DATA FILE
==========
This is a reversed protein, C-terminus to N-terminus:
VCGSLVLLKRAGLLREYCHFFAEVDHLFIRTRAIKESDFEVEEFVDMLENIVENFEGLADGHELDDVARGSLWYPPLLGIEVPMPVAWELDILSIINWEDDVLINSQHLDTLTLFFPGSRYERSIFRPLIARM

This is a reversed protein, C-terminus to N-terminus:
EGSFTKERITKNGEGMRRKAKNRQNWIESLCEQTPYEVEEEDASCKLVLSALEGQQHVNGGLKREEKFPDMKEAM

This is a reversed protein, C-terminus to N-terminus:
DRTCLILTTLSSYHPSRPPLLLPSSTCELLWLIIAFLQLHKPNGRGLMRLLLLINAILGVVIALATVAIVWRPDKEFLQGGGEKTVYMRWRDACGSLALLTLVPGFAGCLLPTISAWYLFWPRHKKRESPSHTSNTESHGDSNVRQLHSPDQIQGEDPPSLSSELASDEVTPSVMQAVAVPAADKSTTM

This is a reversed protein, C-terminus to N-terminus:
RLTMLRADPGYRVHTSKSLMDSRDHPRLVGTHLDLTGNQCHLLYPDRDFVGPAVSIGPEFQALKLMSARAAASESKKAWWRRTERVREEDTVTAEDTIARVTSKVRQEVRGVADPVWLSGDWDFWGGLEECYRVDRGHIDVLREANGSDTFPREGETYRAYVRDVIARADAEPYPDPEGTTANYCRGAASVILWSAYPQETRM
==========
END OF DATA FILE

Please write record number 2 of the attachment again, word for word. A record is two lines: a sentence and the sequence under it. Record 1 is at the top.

This is a reversed protein, C-terminus to N-terminus:
EGSFTKERITKNGEGMRRKAKNRQNWIESLCEQTPYEVEEEDASCKLVLSALEGQQHVNGGLKREEKFPDMKEAM